Nigeria Startups, Google Fiber, Twitter, More: Sunday Buzz, July 15, 2018


Techpoint (Nigeria): Introducing Techpoint Base: A comprehensive database for startups. “Over the years, has extensively covered Nigerian and African startups in their entirety and in this time, we have learnt a thing or two about them. We discovered a dearth of resource database for these startups; from essentials talent, to jobs, events and professionals. Even those hoping to see Nigerian startups in an organised order have to look real hard. And that is why we have launched Techpoint Base; to mitigate and gradually eliminate the resource problem of and for startups.”


Engadget: Google Fiber could get a jolt from FCC utility pole policy. “Google Fiber could get serious help from a new rule (PDF) the FCC is set to pass that would give individual companies access to poles across the US. Currently, independent bodies — like, say, a new internet provider — who want to add their lines to poles must request telecoms to do the work, but the federal agency is considering implementing a nationwide One Touch Make Ready (OTMR) arrangement that would allow companies to add their cables themselves. In short, this could seriously help Google speed up the rollout of its high-speed internet solution.” Around here, at least, it feels like it’s at a standstill.

Mashable: The Twitter purge: Here’s who lost the fewest and the most followers. “On Thursday, Twitter commenced the deletion of accounts it deemed ‘inactive.’ That means accounts owned by people who’ve stopped using the platform and didn’t bother to try to reactivate when Twitter sent them a message asking what’s up, and bots that Twitter flagged for exhibiting erratic behavior who didn’t answer that same ‘what’s up?’ email — because the accounts don’t actually belong to real people.”


MakeUseOf: Made by Mozilla: 5 Cool Apps and Tools From the Developers of Firefox. “Mozilla is synonymous with Firefox, which remains one of the best web browsers in the world. But there’s a lot more happening at Mozilla these days, from cool mobile apps to exploring and protecting the internet. Check it out.”


Taiwan News: American shuts down repository of historic photos of Taiwan, selling it for NT$60,000. “An American expat, who managed a massive online collection of vintage photographs of Taiwan since 1995, has shut down the website and is wanting to sell 10,400 historic public domain photos of Taiwan for NT$60,000 (US$1,967) as he prepares to leave the country.” The heck?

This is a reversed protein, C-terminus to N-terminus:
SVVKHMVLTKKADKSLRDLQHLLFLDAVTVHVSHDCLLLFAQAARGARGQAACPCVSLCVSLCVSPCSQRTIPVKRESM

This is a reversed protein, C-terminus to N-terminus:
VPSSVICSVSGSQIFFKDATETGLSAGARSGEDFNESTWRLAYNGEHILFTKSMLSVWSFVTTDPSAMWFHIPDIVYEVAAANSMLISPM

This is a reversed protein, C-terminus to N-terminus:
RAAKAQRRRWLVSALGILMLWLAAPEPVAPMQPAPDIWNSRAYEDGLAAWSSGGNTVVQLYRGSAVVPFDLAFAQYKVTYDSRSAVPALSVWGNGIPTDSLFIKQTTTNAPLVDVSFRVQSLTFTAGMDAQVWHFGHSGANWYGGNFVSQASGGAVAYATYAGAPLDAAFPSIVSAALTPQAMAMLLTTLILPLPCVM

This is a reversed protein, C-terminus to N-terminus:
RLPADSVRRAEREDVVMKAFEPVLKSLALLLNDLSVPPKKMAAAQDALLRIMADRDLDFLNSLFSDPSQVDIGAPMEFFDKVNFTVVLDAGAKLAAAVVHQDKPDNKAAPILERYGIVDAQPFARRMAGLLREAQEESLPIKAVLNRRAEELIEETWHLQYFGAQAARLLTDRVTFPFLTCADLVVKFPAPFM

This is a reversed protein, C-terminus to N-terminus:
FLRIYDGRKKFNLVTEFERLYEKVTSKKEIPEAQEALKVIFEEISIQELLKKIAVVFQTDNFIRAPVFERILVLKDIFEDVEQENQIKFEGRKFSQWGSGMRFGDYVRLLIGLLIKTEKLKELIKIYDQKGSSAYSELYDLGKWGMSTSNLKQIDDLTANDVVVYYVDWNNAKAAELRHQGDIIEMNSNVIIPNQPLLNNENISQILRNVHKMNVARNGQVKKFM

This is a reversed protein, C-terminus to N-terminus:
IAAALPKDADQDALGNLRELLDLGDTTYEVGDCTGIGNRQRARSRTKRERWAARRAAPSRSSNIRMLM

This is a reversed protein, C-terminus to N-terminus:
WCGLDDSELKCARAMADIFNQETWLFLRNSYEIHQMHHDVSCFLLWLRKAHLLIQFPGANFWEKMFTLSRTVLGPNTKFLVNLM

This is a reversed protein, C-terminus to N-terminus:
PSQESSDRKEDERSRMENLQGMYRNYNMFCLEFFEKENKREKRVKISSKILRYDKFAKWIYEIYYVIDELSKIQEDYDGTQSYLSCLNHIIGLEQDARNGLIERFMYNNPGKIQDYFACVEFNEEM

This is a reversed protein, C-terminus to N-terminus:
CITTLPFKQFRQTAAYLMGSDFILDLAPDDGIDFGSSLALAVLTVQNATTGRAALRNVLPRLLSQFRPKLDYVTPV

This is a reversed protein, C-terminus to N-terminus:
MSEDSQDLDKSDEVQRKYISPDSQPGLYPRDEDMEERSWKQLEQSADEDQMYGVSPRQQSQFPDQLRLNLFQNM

CNET: Inside Facebook, Twitter and Google’s AI battle over your social lives. “When you sign up for Facebook on your phone, the app isn’t just giving you the latest updates and photos from your friends and family. In the background, it’s utilizing the phone’s gyroscope to detect subtle movements that come from breathing. It’s measuring how quickly you tap on the screen, and even looking at what angle the phone is being held. Sound creepy? These are just some of the ways that Facebook is verifying that you’re actually human and not one of the tens of millions of bots attempting to invade the social network each day.”

Leadership (Nigeria): AUN, 8 Others To Build Database On Boko Haram Insurgency. “The American University of Nigeria (AUN) and a consortium of nine universities in Canada and the Lake Chad basin countries of Nigeria, Chad, Niger, and Cameroon has secured a preliminary grant of C$198,000 to build a massive database on the Boko Haram insurrection in the Lake Chad basin.”

New York Times: Nextdoor Is Betting a Social Network Can Still Be a Platform for Politics. “When Hala Hijazi wanted her friends to meet London Breed, then a candidate for mayor of San Francisco, she invited the whole neighborhood. Ms. Hijazi, a community organizer and consultant, lives in the city’s Marina District and is a member of Nextdoor, the neighborhood social media site.” This made me laugh, because my Nextdoor is mostly speeding complaints, lost pets, and fox/deer/coyote sightings.


Krebs on Security: Sextortion Scam Uses Recipient’s Hacked Passwords. “Here’s a clever new twist on an old email scam that could serve to make the con far more believable. The message purports to have been sent from a hacker who’s compromised your computer and used your webcam to record a video of you while you were watching porn. The missive threatens to release the video to all your contacts unless you pay a Bitcoin ransom. The new twist? The email now references a real password previously tied to the recipient’s email address.”

Business Insider: India’s social media monitoring plan worries Supreme Court. “A government plan to monitor social media could turn India into a ‘surveillance state’, the Supreme Court was cited as saying on Friday as it asked the government to respond to such worries within two weeks, a lawyer involved in the case said.”

BetaNews: Microsoft calls for government regulation of facial recognition because of ‘potential for abuse’. “Microsoft president Brad Smith has called on government to regulate facial recognition technology, citing concerns that it is open to abuse. While he acknowledges that technology company have a role to play, he that it is down to elected representatives to put rules in place.”


University of Maine: Sporer uses Twitter to research criminological behavior online. “In the modern era of social media, more than 300 million people use Twitter to share news and engage in online conversations. This provides a glimpse into the minds of a diverse public – making Twitter a useful tool for researchers to study people who sympathize and promote extreme violence. Dr. Karyn Sporer, associate professor of sociology, is analyzing a subsample of more than 4,300 tweets looking for emerging themes that justify violence. One of her goals is to help agencies find strategies to counter violent extremism and radicalization.” Good morning, Internet…

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